Walter Sisulu students evicted from campus

Students have many grievances, but their leadership is fractured

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Photo of Philasande Ngcobo.
Pasma secretary Philasande Ngcobo is one of the student leaders at Walter Sisulu University’s Butterworth campus. Photo by Mangqulo Nyakombi.

Walter Sisulu University Ibika Campus in Butterworth was closed on Wednesday after students were evicted from the university’s premises on Monday. This followed a student occupation on the campus which had entered its second week.

The occupation resulted in supplementary exams being postponed. It is still unclear when they will be written.

The students are led by South African Students’ Congress (Sasco), Students Christian Organisation (SCO) and the Pan Africanist Student Movement of Azania (Pasma). Their demands are:

  • Students with historical debt must be allowed to write supplementary exams and final exams, and also be given their academic results.
  • The registration process must be explained.
  • The number of students the university takes this year must be increased.
  • There need to be more lectures and more lecturers must be hired.
  • New residences must be built and old ones must be maintained.

Students also accuse the student affairs department of being unprofessional.

A statement issued by the university Interim Vice-chancellor, Khaya Mfenyana, on Facebook said the institution had appealed for the normalisation of operations at the Butterworth Campus.

He said the appeal was followed by another attempt on 22 January to constitute a Students Representative Council (SRC) for the campus, but that attempt, like many others before, failed to yield any positive outcome.

Mfenyana said the university had to close its premises because of the protest, adding that property has been destroyed.

The campus was also the site of protest action last year.

Students wait at the Butterworth campus. They have been locked out. Photo by Mangqulo Nyakombi.

On Wednesday we visited the university and met student leaders in Butterworth. They were organising bread, fruit juice and bread for students.

Pasma secretary Philasande Ngcobo said they had asked local churches to accommodate students until the university’s management agrees to have a meeting with them. “We been asking for donations from companies and local shops so we can buy food. Some of the students are here to check their status of registration and they do not have money for food.”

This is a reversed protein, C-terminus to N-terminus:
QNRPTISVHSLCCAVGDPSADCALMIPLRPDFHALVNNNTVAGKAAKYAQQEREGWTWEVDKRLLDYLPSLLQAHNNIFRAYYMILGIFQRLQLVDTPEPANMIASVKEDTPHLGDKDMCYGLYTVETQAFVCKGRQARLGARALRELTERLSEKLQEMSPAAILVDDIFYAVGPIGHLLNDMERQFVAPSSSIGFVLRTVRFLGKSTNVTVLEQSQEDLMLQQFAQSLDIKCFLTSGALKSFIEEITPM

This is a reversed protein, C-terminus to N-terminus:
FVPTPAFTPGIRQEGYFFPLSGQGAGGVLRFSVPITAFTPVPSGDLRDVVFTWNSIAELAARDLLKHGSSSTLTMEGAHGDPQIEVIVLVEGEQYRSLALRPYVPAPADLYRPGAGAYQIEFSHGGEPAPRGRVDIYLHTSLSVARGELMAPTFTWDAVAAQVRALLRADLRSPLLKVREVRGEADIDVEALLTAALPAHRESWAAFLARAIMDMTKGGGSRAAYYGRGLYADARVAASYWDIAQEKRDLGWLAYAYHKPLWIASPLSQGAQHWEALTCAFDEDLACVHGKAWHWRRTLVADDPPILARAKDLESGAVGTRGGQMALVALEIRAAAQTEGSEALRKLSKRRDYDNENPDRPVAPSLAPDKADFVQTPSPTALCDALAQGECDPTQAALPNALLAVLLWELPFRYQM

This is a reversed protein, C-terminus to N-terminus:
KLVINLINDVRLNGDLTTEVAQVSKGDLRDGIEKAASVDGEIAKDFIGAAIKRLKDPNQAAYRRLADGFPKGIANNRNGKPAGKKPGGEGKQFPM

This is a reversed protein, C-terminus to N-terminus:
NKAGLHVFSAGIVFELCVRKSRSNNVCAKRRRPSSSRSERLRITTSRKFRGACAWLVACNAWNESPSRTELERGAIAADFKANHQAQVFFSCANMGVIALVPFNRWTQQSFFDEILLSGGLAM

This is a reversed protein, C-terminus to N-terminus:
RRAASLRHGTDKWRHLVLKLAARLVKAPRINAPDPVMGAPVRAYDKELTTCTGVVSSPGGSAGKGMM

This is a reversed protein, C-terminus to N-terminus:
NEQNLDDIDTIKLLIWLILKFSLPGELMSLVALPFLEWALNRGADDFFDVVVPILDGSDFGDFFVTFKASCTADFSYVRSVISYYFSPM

“Lots of things are not going right in this campus and we demand the management to sit with us in order for these issues to be resolved,” he said. In particular he cited debt as a problem.

There are poor students who do not have money to pay their way through university, he said. “Most of them already received an sms from NSFAS rejecting their application for funds.”

He suggested that management should draw up agreements with students to repay loans once they have found jobs. He said there is no way students can find jobs without certificates or diplomas.

Ngcobo also criticised the university for limiting new applicants. “It is not nice to see other students being turned back home because the university is full. Every child has a right to education.”

He also mentioned sewerage problems at residences. “This is something that has been going on for a very long now. We want it to be addressed,” said Ngcobo.

We went to look at residences and the sewerage smell was indeed unbearable. Residences were guarded by armed security guards who prevented students from going inside.

Photo of dilapidated roof in residence bathroom.
This residence bathroom was in a bad state. The smell at the residences is unbearable. Photo by Mangqulo Nyakombi.

Ngcobo said that the university does not care about the students and protest action is the only way for them to be heard.

Explaining why the campus has no SRC, Siphelo Mkhuzangwe of SCO said Ibika campus has three political parties, Sasco, Pasma and SCO. He said at last year’s elections both Pasma and Sasco won three seats and SCO won one seat.

“SCO and Pasma had an agreement to join forces to fight Sasco because we were tired of the corruption we were seeing at the Department of Student Affairs. Sasco challenged us and took the matter to court. The number of seats were lowered from seven to six. The issue was then who’s going to lose a seat,” Mkhuzangwe explained. [GroundUp has been unable to verify these details.]

A new applicant from Kwazulu-Natal said she was at the campus to check if she was accepted. She said she cannot go back home because she spent a lot of money coming to Butterworth.

“When I called the university I was told to come to the school to check if I’m accepted or not. But when I arrived here there was an [occupation] and I can only hope the it ends soon and so I can register,” she said.

WSU spokesperson Yonela Tukwayo said upon resumption of the 2016 academic year a group of students blocked the entrance to the university, preventing staff and students from gaining access to the premises for unclear reasons.

“Following these unprovoked activities, a memorandum containing a list of grievances was submitted by the Butterworth campus’s three student political structures; namely SCO, Pasma and Sasco only on 18 January 2016. This memorandum received immediate consideration from the University,” said Tukwayo, adding that the campus and university management are currently in a meeting with the leaders from the three organisations.

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